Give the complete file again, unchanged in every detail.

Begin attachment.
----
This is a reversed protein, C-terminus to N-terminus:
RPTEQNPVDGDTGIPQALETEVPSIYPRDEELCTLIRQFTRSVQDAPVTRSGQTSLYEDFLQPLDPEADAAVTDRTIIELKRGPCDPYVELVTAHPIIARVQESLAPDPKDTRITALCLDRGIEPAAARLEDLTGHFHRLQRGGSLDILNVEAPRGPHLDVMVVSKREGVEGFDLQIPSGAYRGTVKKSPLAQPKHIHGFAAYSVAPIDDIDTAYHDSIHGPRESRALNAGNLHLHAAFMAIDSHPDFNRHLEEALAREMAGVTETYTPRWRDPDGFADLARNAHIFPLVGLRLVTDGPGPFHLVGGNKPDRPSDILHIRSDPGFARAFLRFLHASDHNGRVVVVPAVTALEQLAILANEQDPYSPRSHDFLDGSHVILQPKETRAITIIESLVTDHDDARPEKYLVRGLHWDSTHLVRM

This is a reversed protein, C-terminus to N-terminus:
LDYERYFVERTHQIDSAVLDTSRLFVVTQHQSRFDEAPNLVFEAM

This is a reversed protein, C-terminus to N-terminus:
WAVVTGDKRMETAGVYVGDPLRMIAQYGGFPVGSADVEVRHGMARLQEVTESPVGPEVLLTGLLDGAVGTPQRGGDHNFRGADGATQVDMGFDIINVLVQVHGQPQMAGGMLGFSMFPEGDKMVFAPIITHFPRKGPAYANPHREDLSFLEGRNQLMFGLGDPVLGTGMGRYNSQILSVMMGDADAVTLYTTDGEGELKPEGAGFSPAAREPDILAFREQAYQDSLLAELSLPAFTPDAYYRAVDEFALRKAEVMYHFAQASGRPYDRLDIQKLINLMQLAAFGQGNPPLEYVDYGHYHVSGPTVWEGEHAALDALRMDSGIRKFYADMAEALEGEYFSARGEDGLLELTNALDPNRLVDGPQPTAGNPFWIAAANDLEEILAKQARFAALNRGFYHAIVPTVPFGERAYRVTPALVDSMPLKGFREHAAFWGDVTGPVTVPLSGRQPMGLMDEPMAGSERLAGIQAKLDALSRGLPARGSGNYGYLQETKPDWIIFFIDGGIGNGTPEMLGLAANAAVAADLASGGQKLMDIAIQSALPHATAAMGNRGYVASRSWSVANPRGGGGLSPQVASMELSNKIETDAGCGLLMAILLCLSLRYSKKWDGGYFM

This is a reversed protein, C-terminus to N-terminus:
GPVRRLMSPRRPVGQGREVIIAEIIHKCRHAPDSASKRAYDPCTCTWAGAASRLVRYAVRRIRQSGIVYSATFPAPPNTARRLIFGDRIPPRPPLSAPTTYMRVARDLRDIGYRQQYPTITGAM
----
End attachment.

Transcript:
This is a reversed protein, C-terminus to N-terminus:
RPTEQNPVDGDTGIPQALETEVPSIYPRDEELCTLIRQFTRSVQDAPVTRSGQTSLYEDFLQPLDPEADAAVTDRTIIELKRGPCDPYVELVTAHPIIARVQESLAPDPKDTRITALCLDRGIEPAAARLEDLTGHFHRLQRGGSLDILNVEAPRGPHLDVMVVSKREGVEGFDLQIPSGAYRGTVKKSPLAQPKHIHGFAAYSVAPIDDIDTAYHDSIHGPRESRALNAGNLHLHAAFMAIDSHPDFNRHLEEALAREMAGVTETYTPRWRDPDGFADLARNAHIFPLVGLRLVTDGPGPFHLVGGNKPDRPSDILHIRSDPGFARAFLRFLHASDHNGRVVVVPAVTALEQLAILANEQDPYSPRSHDFLDGSHVILQPKETRAITIIESLVTDHDDARPEKYLVRGLHWDSTHLVRM

This is a reversed protein, C-terminus to N-terminus:
LDYERYFVERTHQIDSAVLDTSRLFVVTQHQSRFDEAPNLVFEAM

This is a reversed protein, C-terminus to N-terminus:
WAVVTGDKRMETAGVYVGDPLRMIAQYGGFPVGSADVEVRHGMARLQEVTESPVGPEVLLTGLLDGAVGTPQRGGDHNFRGADGATQVDMGFDIINVLVQVHGQPQMAGGMLGFSMFPEGDKMVFAPIITHFPRKGPAYANPHREDLSFLEGRNQLMFGLGDPVLGTGMGRYNSQILSVMMGDADAVTLYTTDGEGELKPEGAGFSPAAREPDILAFREQAYQDSLLAELSLPAFTPDAYYRAVDEFALRKAEVMYHFAQASGRPYDRLDIQKLINLMQLAAFGQGNPPLEYVDYGHYHVSGPTVWEGEHAALDALRMDSGIRKFYADMAEALEGEYFSARGEDGLLELTNALDPNRLVDGPQPTAGNPFWIAAANDLEEILAKQARFAALNRGFYHAIVPTVPFGERAYRVTPALVDSMPLKGFREHAAFWGDVTGPVTVPLSGRQPMGLMDEPMAGSERLAGIQAKLDALSRGLPARGSGNYGYLQETKPDWIIFFIDGGIGNGTPEMLGLAANAAVAADLASGGQKLMDIAIQSALPHATAAMGNRGYVASRSWSVANPRGGGGLSPQVASMELSNKIETDAGCGLLMAILLCLSLRYSKKWDGGYFM

This is a reversed protein, C-terminus to N-terminus:
GPVRRLMSPRRPVGQGREVIIAEIIHKCRHAPDSASKRAYDPCTCTWAGAASRLVRYAVRRIRQSGIVYSATFPAPPNTARRLIFGDRIPPRPPLSAPTTYMRVARDLRDIGYRQQYPTITGAM